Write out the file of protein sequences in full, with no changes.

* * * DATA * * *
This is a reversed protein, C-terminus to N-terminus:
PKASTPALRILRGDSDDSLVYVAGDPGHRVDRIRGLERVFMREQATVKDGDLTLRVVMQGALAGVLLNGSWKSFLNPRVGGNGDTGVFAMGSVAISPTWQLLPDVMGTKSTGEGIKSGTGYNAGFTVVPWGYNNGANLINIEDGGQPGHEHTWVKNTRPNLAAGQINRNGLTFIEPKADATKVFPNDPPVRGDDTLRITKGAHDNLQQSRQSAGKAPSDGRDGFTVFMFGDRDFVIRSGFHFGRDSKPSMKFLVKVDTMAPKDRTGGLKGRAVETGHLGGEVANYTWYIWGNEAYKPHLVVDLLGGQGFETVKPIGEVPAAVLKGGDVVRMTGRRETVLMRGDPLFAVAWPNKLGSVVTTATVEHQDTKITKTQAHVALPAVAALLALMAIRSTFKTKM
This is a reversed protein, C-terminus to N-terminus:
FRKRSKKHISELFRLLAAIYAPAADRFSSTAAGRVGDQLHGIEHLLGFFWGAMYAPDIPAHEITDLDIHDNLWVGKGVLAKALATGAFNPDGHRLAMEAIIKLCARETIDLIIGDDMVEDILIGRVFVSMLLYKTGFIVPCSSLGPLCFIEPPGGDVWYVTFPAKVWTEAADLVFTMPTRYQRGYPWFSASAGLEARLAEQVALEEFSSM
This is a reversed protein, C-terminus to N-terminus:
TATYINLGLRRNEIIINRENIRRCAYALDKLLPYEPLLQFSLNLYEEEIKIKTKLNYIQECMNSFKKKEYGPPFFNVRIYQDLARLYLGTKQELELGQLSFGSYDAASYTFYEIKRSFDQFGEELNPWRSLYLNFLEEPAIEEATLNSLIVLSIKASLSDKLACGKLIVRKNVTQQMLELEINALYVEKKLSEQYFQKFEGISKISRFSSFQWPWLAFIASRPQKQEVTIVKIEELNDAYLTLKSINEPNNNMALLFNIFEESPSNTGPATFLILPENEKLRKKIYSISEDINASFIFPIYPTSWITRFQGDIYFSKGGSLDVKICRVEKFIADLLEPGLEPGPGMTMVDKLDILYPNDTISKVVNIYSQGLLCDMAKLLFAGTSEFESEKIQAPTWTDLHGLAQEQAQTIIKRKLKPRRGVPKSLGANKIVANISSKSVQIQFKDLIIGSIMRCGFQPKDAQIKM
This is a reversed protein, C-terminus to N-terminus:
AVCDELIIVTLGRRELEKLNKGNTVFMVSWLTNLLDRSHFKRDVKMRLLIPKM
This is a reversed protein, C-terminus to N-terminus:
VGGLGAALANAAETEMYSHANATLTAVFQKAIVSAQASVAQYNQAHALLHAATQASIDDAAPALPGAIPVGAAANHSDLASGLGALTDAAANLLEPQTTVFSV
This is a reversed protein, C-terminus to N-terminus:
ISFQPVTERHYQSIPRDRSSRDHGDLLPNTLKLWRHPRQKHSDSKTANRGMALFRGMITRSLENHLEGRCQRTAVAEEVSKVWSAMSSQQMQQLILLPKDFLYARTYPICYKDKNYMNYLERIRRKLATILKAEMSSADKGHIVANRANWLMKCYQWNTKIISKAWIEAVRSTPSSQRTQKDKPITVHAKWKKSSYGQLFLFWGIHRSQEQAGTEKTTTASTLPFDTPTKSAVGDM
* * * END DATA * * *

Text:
This is a reversed protein, C-terminus to N-terminus:
PKASTPALRILRGDSDDSLVYVAGDPGHRVDRIRGLERVFMREQATVKDGDLTLRVVMQGALAGVLLNGSWKSFLNPRVGGNGDTGVFAMGSVAISPTWQLLPDVMGTKSTGEGIKSGTGYNAGFTVVPWGYNNGANLINIEDGGQPGHEHTWVKNTRPNLAAGQINRNGLTFIEPKADATKVFPNDPPVRGDDTLRITKGAHDNLQQSRQSAGKAPSDGRDGFTVFMFGDRDFVIRSGFHFGRDSKPSMKFLVKVDTMAPKDRTGGLKGRAVETGHLGGEVANYTWYIWGNEAYKPHLVVDLLGGQGFETVKPIGEVPAAVLKGGDVVRMTGRRETVLMRGDPLFAVAWPNKLGSVVTTATVEHQDTKITKTQAHVALPAVAALLALMAIRSTFKTKM
This is a reversed protein, C-terminus to N-terminus:
FRKRSKKHISELFRLLAAIYAPAADRFSSTAAGRVGDQLHGIEHLLGFFWGAMYAPDIPAHEITDLDIHDNLWVGKGVLAKALATGAFNPDGHRLAMEAIIKLCARETIDLIIGDDMVEDILIGRVFVSMLLYKTGFIVPCSSLGPLCFIEPPGGDVWYVTFPAKVWTEAADLVFTMPTRYQRGYPWFSASAGLEARLAEQVALEEFSSM
This is a reversed protein, C-terminus to N-terminus:
TATYINLGLRRNEIIINRENIRRCAYALDKLLPYEPLLQFSLNLYEEEIKIKTKLNYIQECMNSFKKKEYGPPFFNVRIYQDLARLYLGTKQELELGQLSFGSYDAASYTFYEIKRSFDQFGEELNPWRSLYLNFLEEPAIEEATLNSLIVLSIKASLSDKLACGKLIVRKNVTQQMLELEINALYVEKKLSEQYFQKFEGISKISRFSSFQWPWLAFIASRPQKQEVTIVKIEELNDAYLTLKSINEPNNNMALLFNIFEESPSNTGPATFLILPENEKLRKKIYSISEDINASFIFPIYPTSWITRFQGDIYFSKGGSLDVKICRVEKFIADLLEPGLEPGPGMTMVDKLDILYPNDTISKVVNIYSQGLLCDMAKLLFAGTSEFESEKIQAPTWTDLHGLAQEQAQTIIKRKLKPRRGVPKSLGANKIVANISSKSVQIQFKDLIIGSIMRCGFQPKDAQIKM
This is a reversed protein, C-terminus to N-terminus:
AVCDELIIVTLGRRELEKLNKGNTVFMVSWLTNLLDRSHFKRDVKMRLLIPKM
This is a reversed protein, C-terminus to N-terminus:
VGGLGAALANAAETEMYSHANATLTAVFQKAIVSAQASVAQYNQAHALLHAATQASIDDAAPALPGAIPVGAAANHSDLASGLGALTDAAANLLEPQTTVFSV
This is a reversed protein, C-terminus to N-terminus:
ISFQPVTERHYQSIPRDRSSRDHGDLLPNTLKLWRHPRQKHSDSKTANRGMALFRGMITRSLENHLEGRCQRTAVAEEVSKVWSAMSSQQMQQLILLPKDFLYARTYPICYKDKNYMNYLERIRRKLATILKAEMSSADKGHIVANRANWLMKCYQWNTKIISKAWIEAVRSTPSSQRTQKDKPITVHAKWKKSSYGQLFLFWGIHRSQEQAGTEKTTTASTLPFDTPTKSAVGDM